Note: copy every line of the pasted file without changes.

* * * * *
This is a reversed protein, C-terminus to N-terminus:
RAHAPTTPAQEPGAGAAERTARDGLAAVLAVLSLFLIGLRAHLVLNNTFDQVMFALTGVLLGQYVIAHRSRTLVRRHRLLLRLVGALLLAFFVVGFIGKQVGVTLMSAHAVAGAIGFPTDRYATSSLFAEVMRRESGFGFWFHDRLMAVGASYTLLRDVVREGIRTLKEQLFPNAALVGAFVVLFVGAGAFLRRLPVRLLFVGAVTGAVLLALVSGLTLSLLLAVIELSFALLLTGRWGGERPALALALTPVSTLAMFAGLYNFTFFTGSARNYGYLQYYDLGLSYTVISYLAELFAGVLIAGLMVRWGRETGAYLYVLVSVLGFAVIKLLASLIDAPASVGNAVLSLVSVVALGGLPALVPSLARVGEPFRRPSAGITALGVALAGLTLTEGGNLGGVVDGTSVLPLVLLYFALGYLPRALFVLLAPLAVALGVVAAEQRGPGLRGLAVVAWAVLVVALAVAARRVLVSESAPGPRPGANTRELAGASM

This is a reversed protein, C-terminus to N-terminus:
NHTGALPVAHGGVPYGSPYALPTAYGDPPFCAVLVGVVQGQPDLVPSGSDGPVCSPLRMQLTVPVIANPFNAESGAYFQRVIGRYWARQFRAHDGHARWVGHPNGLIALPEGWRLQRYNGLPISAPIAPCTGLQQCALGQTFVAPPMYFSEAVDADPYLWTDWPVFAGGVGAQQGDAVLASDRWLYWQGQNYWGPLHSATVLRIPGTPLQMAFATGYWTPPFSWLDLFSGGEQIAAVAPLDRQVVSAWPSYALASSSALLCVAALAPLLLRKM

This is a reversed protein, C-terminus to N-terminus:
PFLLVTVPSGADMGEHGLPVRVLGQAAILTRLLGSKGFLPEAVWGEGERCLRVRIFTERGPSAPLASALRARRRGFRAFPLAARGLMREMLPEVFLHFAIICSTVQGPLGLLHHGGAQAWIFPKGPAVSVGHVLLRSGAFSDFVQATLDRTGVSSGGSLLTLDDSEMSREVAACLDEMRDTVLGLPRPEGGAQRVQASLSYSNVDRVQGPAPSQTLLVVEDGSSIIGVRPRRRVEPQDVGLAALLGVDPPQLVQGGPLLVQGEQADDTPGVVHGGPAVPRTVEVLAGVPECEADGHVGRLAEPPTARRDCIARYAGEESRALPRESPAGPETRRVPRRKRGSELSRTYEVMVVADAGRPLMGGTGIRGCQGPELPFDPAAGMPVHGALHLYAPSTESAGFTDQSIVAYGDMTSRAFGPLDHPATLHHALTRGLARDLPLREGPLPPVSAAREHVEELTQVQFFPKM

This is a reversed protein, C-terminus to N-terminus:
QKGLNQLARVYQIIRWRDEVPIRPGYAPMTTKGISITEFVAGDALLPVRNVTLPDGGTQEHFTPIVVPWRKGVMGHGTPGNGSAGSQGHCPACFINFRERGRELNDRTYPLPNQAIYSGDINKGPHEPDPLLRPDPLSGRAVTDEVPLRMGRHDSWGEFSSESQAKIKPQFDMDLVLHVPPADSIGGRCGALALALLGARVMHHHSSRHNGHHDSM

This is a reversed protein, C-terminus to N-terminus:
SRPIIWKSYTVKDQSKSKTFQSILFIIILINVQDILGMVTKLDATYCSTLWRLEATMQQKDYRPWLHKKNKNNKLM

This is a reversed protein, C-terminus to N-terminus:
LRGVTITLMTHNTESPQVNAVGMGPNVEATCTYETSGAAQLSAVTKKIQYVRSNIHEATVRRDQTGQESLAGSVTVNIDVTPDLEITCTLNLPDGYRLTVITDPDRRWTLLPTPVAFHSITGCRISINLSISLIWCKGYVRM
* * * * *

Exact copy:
This is a reversed protein, C-terminus to N-terminus:
RAHAPTTPAQEPGAGAAERTARDGLAAVLAVLSLFLIGLRAHLVLNNTFDQVMFALTGVLLGQYVIAHRSRTLVRRHRLLLRLVGALLLAFFVVGFIGKQVGVTLMSAHAVAGAIGFPTDRYATSSLFAEVMRRESGFGFWFHDRLMAVGASYTLLRDVVREGIRTLKEQLFPNAALVGAFVVLFVGAGAFLRRLPVRLLFVGAVTGAVLLALVSGLTLSLLLAVIELSFALLLTGRWGGERPALALALTPVSTLAMFAGLYNFTFFTGSARNYGYLQYYDLGLSYTVISYLAELFAGVLIAGLMVRWGRETGAYLYVLVSVLGFAVIKLLASLIDAPASVGNAVLSLVSVVALGGLPALVPSLARVGEPFRRPSAGITALGVALAGLTLTEGGNLGGVVDGTSVLPLVLLYFALGYLPRALFVLLAPLAVALGVVAAEQRGPGLRGLAVVAWAVLVVALAVAARRVLVSESAPGPRPGANTRELAGASM

This is a reversed protein, C-terminus to N-terminus:
NHTGALPVAHGGVPYGSPYALPTAYGDPPFCAVLVGVVQGQPDLVPSGSDGPVCSPLRMQLTVPVIANPFNAESGAYFQRVIGRYWARQFRAHDGHARWVGHPNGLIALPEGWRLQRYNGLPISAPIAPCTGLQQCALGQTFVAPPMYFSEAVDADPYLWTDWPVFAGGVGAQQGDAVLASDRWLYWQGQNYWGPLHSATVLRIPGTPLQMAFATGYWTPPFSWLDLFSGGEQIAAVAPLDRQVVSAWPSYALASSSALLCVAALAPLLLRKM

This is a reversed protein, C-terminus to N-terminus:
PFLLVTVPSGADMGEHGLPVRVLGQAAILTRLLGSKGFLPEAVWGEGERCLRVRIFTERGPSAPLASALRARRRGFRAFPLAARGLMREMLPEVFLHFAIICSTVQGPLGLLHHGGAQAWIFPKGPAVSVGHVLLRSGAFSDFVQATLDRTGVSSGGSLLTLDDSEMSREVAACLDEMRDTVLGLPRPEGGAQRVQASLSYSNVDRVQGPAPSQTLLVVEDGSSIIGVRPRRRVEPQDVGLAALLGVDPPQLVQGGPLLVQGEQADDTPGVVHGGPAVPRTVEVLAGVPECEADGHVGRLAEPPTARRDCIARYAGEESRALPRESPAGPETRRVPRRKRGSELSRTYEVMVVADAGRPLMGGTGIRGCQGPELPFDPAAGMPVHGALHLYAPSTESAGFTDQSIVAYGDMTSRAFGPLDHPATLHHALTRGLARDLPLREGPLPPVSAAREHVEELTQVQFFPKM

This is a reversed protein, C-terminus to N-terminus:
QKGLNQLARVYQIIRWRDEVPIRPGYAPMTTKGISITEFVAGDALLPVRNVTLPDGGTQEHFTPIVVPWRKGVMGHGTPGNGSAGSQGHCPACFINFRERGRELNDRTYPLPNQAIYSGDINKGPHEPDPLLRPDPLSGRAVTDEVPLRMGRHDSWGEFSSESQAKIKPQFDMDLVLHVPPADSIGGRCGALALALLGARVMHHHSSRHNGHHDSM

This is a reversed protein, C-terminus to N-terminus:
SRPIIWKSYTVKDQSKSKTFQSILFIIILINVQDILGMVTKLDATYCSTLWRLEATMQQKDYRPWLHKKNKNNKLM

This is a reversed protein, C-terminus to N-terminus:
LRGVTITLMTHNTESPQVNAVGMGPNVEATCTYETSGAAQLSAVTKKIQYVRSNIHEATVRRDQTGQESLAGSVTVNIDVTPDLEITCTLNLPDGYRLTVITDPDRRWTLLPTPVAFHSITGCRISINLSISLIWCKGYVRM